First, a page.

So, with that in mind, Jesus tells the religious leaders looking to bring charges against him that all the laws can be distilled into a single statement. Love God — Love neighbor. Jesus connects our relationships with God and each other into one by saying you cannot really be in right relationship with God without being in right relationship with your neighbor. In short, you cannot love God unless you love your neighbor.
Let me take a moment here to point out what Jesus does not say in response to the scribes’ question. Remember, at this point in the story, Jesus’s crucifixion is just days away. Death is breathing down his neck, and he is rapidly running out of opportunities for delivering his closing message. But when asked what matters most in a life of faith, Jesus does not say, “Believe the right things.” He does not say, “Maintain personal and doctrinal purity.” He does not say, “Worship like this or attend a church like that.” He does not even say, “Read your Bible,” or “Pray every day.” He says, “Love.” That’s it. All of Christianity distilled down to its essence so that maybe we will pause long enough to hear it. Love. Love God and love your neighbor.
Love. It is a mandate! And to follow mandates involves discipline, effort and giving up some of yourself. Following such a mandate means you do not get to put your individual preference or your tight grip on personal freedom into the mix.
How Jesus describes love is quite different from the way we do. We talk and think about love as if we have little power or agency in its presence. Jesus does not say, “I sure hope love happens to you.” He says, “Love is the greatest and first commandment.” Meaning, it is not a matter of personal affinity, feeling, or preference. It is not a matter of lucky accident. It is a matter of obedience to the one we call “Lord.”
We fail to obey and practice the greatest commandment because such love of God and neighbor requires trust, and are conditioned to be suspicious. The love Jesus commands spills over margins and boundaries, while we feel safer and holier policing our borders. Love takes time, effort, and discipline, and leaves no room to be entrenched in our own aims or stuck on personal desires.
What would it cost us to take seriously this mandate, Jesus’s version of all the laws summed up into love of God and love of neighbor? What would it take to pivot in order to practice and cultivate a depth of empathy and compassion for humanity? To train ourselves into a hunger for justice and love of all our neighbors so fierce and so urgent that we rearrange our attitudes and actions in order to pursue it?
Most of the time — we choose to be safe instead of loving. We want to keep our circle small and manageable. We choose the people we love based on our own affinities and preferences — not on Jesus’s all-inclusive commandment. Charitable actions are easy. But cultivating heart and soul? Preparing and pruning them to love? Becoming vulnerable in authentic ways to the world’s pain? Those things are hard and costly.
I do not think it is a coincidence or a mistake that Jesus inextricably links love of God with love of neighbor. Each reinforces, reinterprets, and revives the other. We cannot love God in a way that does not touch the dirt and depth of this world. Our love is meant to be robust and muscular, hands-on, and intimate.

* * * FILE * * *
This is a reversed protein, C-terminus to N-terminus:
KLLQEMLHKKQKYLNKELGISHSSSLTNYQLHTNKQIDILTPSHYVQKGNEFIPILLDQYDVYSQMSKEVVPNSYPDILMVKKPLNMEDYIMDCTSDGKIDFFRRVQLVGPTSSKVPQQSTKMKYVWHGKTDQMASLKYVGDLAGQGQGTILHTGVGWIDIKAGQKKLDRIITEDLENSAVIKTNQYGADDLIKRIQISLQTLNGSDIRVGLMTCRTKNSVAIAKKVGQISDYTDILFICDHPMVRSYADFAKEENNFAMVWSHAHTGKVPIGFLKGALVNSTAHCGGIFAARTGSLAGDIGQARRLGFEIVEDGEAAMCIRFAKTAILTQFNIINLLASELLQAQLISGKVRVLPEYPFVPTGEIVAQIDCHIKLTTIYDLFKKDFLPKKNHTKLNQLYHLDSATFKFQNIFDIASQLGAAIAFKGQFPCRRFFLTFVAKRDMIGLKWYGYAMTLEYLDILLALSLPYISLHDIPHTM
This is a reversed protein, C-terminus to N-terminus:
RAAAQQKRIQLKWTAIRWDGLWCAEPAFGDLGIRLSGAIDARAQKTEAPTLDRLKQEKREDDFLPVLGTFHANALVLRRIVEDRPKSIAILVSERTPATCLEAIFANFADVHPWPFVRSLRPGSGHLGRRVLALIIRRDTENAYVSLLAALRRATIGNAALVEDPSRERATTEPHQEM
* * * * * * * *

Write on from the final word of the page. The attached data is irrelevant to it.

Martin Luther wrote: “Christian(s) …do not live in themselves, but in Christ and their neighbor, or else they are not Christian. They live in Christ through faith and in the neighbor through love. Through faith they are caught up beyond themselves into God; likewise, through love they fall down beneath themselves into the neighbor — remaining nevertheless always in God and God’s love.”
We cannot love ourselves or our neighbors in any meaningful, sustainable way if that love is not sourced and replenished in and from an abiding love of God.
The love Jesus commands is not passive. It is not something that occurs to us without our control or will. Such love is something we do.
So, what does it look like? Simple. It looks like Jesus. We love when we follow in the footsteps of the one who stood in the presence of his accusers and enemies and declared love the be-all and end-all.
This simply stated mandate — love God and love neighbor is a truth that has sounded forth for millennia — through pandemics, wars, economic ruin, suffering, and many a dark winter. It has guided humankind to shine a bright light in the worst of times toward justice, peace, and healing.
What could be more relevant to the living of these days, to getting through the pandemic and for facing our anxieties, than the greatest commandment? Sometimes the simplest thing is the most needed thing. So dear readers, I pray you have a week brimming with love for God and neighbor, so that:
When you listen to the news, remember: Love God, love your neighbor.
When you get your vaccine or booster shot, remember: Love God, love your neighbor.
When you don your mask, remember: Love God, love your neighbor.
When you find yourself at odds with someone, remember: Love God, love your neighbor.
Whatever you do, remember: Love God, love your neighbor.
The world now is too dangerous and too beautiful for anything but love.
May your eyes be so blessed you see God in everyone.
Your ears, so you hear the cry of the poor.
May your hands be so blessed that everything you touch is a sacrament.
Your lips, so you speak nothing but the truth with love.
May your feet be so blessed you run to those who need you.
And may your heart be so opened, so set on fire,
that your love, your love,
And may the blessing of the God who created you,
loves you, and sustains you, be with you now and always. -from “A Black Rock Prayer Book”
 The Freedom of a Christian, 1520: The Annotated Luther Study Edition by Timothy Wengert (Fortress Press, 2016).